I have no fun knitting photos to share, but I can report that I am on the last row of the Linus blankie. I got distracted from that by yet another project I can't share, because I am test knitting for my friend. The end product is really cute, so I hope to share it with you all soon. And it uses up sock yarn, another bonus! That project has so many instructions that I've had to only work on it at home for a while, but now I am in a long easy section, so I'll be able to tote it around and finish it. Sadly, nowhere to tote it, though, because our Monday knitting hostess is sick. Get well soon, Dawn!
The blankie has gotten so large that I can't really transport it. I can work on it while riding around in the truck with Lee, which is how I got a little bit done this week. I had to resort to true comfort crafting: I am making simple, traditional granny squares out of the leftovers from the mitered square blankie. I'll edge them all in black and figure out some creative arrangement for them whenever I finish, and I'll have a second Linus blankie!
I've been browsing afghan patterns looking for something to make out of all that Marble yarn I got a couple of weeks ago. I found a nice book at Half Price Books, called Under Cover: 60 Afghans to Knit and Crochet. There are a lot of ideas in it, using standard inexpensive yarns. I found a square that looks like a flower, a bit, in the center, then turns square, so I think I'll try that one.
I've enjoyed quite a bit of knitting reading this week, none of them new books, but ones I hadn't looked at yet, so they were new to me. I enjoyed the new Interweave Knits, and also got another oldie at Half Price Books, Men Who Knit and the Dogs Who Love Them. It has cute dog patterns and fun profiles of men who knitted a few years ago. Since my dog sweaters apparently will stay with the former LYS, I ought to make more at some point, for my future skinny short-haired dog (none of my current dogs need a sweater, even the pug).
Magnificent Mittens and Socks: The Beauty of Warm Hands and Feet,by knitting treasure Anna Zilboorg is so much fun to go through. Zilboorg's personality just shines through, and the photography is lovely. The socks she designed that are similar to her mittens are a great addition, making it quite worthwhile that they re-issued the book to include the socks. These mittens have spectacular patterning and amazingly fancy cuffs. They don't look like something a person living as a solitary in an isolated cabin would come up with! Her technique makes a lot of sense, and I look forward to making a pair of these, just for fun.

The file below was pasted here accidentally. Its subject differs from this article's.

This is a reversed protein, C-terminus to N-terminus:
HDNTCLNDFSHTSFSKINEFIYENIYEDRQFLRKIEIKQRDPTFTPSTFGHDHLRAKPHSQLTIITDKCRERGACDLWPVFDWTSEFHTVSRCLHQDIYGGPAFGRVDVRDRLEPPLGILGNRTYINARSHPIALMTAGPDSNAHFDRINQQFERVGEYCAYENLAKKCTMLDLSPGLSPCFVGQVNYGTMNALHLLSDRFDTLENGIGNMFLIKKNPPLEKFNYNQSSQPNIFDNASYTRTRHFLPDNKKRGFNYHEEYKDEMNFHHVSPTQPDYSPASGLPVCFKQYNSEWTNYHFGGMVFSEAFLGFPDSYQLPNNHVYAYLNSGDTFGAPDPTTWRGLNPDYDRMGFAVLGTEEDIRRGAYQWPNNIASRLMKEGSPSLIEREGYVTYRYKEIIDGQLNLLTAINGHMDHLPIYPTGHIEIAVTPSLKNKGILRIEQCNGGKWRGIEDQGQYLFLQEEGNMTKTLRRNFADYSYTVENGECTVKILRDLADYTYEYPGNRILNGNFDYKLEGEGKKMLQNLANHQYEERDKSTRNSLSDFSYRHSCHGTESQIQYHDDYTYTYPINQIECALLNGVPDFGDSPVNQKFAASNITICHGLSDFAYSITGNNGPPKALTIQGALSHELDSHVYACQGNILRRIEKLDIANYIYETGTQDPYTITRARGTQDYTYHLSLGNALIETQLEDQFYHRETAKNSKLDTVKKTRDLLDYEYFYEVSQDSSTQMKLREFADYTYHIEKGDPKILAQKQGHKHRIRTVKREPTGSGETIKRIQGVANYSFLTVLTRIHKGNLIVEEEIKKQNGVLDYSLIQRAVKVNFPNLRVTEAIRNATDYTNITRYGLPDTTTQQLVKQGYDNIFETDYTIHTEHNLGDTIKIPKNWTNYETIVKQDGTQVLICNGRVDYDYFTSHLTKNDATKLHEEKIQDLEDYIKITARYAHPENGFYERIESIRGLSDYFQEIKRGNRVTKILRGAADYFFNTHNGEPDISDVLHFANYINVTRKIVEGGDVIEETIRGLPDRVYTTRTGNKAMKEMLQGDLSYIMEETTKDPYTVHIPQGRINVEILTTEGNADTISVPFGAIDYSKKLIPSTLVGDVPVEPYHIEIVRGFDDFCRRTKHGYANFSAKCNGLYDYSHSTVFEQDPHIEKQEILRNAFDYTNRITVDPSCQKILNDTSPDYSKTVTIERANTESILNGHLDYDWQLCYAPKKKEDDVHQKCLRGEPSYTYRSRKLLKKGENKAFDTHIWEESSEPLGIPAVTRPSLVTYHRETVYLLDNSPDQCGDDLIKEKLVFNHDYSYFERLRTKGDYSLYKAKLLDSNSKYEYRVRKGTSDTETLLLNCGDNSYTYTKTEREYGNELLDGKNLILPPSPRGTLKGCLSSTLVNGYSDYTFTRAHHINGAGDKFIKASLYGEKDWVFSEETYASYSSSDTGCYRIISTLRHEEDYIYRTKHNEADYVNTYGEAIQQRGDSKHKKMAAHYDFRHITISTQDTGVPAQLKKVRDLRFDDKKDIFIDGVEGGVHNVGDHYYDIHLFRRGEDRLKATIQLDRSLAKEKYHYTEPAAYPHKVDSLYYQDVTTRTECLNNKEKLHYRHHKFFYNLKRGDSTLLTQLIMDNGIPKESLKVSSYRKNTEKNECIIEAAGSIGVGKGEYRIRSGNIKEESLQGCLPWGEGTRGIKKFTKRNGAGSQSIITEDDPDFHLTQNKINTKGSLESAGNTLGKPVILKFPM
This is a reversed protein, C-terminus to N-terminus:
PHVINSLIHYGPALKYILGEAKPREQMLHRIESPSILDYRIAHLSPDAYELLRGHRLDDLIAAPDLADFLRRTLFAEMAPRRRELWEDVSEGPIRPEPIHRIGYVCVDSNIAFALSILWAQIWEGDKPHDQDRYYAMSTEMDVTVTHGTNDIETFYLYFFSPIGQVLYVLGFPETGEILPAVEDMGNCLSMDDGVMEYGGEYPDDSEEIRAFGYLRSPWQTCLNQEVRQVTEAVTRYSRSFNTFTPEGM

Mostly Mittens: Ethnic Designs from Russia, by Charlene Schurch (whose sock patterns you have seen me praise if you have read this blog for a long-ish time) has slightly less extravagant patterns, and they use the more standard cuff-up construction approach, but I love all the things she did with the traditional designs of the Komi people. I learned a lot about them in the book, which was an added bonus. Learning about different traditions is always fascinating to me. I will see what I think about her thumb techniques, but I know I will love making more than one of the fascinating patterns, which look way more complex than they actually are to knit. This is another book that was recently re-issued. I remember when both originally came out (because I am old), but I wasn't in a mitten-loving phase back then. I'd say Mostly Mittens is more practical, but both are so inspirational--and the designs could easily be translated into hats, bands on sweaters, etc., so I'd get them just as interesting stitch pattern references.
Finally, I want to encourage you to find the Knitting Traditions magazine put out by Piecework. This is more of a reference than a magazine, and has 43 projects that originally appeared in Piecework (which is a magazine that covers all kinds of hand-work). There are many lovely socks, and some particularly nice shawls, as well. And of course, there is at least one pair of ethnic mittens (Swedish). I enjoy the articles, because they talk about a technique used in the past, then share a modern version of the technique. I've learned a lot from these articles over the years.
So, that's Suna's book report. I need to go work on ye olde secret project for a while. By the way, I really appreciated all the comments on my last post--thank you, kind readers--and I do hope to visit Gauge one Sunday and knit there! I know a lot of my blogging friends are experiencing posting droughts, so it is not just me. But I thank you for your patience as I plow through a bit of a rough time.